What was the ostensible reason for hating Communism? Totalitarianism, rule by one voice: the State. What they called “Dictatorship of the Proletariat” and…like what do THEY know about running a government, eh? Well, what should be shunned as well is the dictatorship of the Dictationists, the Telepromptarians, the People Who Speak With One Voice. And what is that?


Yes, trivialites and aesthetics—this is what this boils down to isn’t it? Well, when faced with the melodrama of the Media, why not? What we are left with, then, is a script written to turn reportage on an exceptional storm condition into something between a war and a World Cup match. You doubt? Listen to the verbs—thundering, crashing, blustering (and that’s just to describe the on-air talent)—and the widely-vaunted “team coverage”… To hear them talk you’d think that nothing could be greater or worse than this beach, that surf, those winds, and them interviews with passersby who are asked questions like “What is your greatest fear?” and never a one with the wit to answer: “Dying penniless, alone and unloved,” trying to make them into sage examples of native wisdom when they best they can offer is a chuckle and shrug: “Naah. I just wanted to see what it looked like out here.” All one can do in the face of such dull responses is to further exhort for more extempore panting prose of the moment’s portents in those hyperinflated tones to punctuate every line with a punch. Didn’t anyone ever tell them, when they were Communications Studies majors, that the only place you can add crescendo upon crescendo is in music?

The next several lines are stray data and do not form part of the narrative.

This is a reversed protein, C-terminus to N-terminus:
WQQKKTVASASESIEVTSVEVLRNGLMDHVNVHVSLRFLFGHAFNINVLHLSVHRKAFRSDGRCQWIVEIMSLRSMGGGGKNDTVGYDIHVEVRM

If all this sounds like an overreaction, it is. Then again, when you’ve spent that much time absorbed on one topic, everything becomes enlarged, much like the subject matter itself. This text itself (talk about "meta") is an example of the kind of hyperinflation that occurs when a heated discussion boils up from beneath the quiet surface and explodes in furious gusts across a set path. For all the bombast, it will have little impact. Hence the Bard up top, who knew a thing or two about "sound and fury/signifying nothing".

Still, where's Inshiro Hondo when you need him?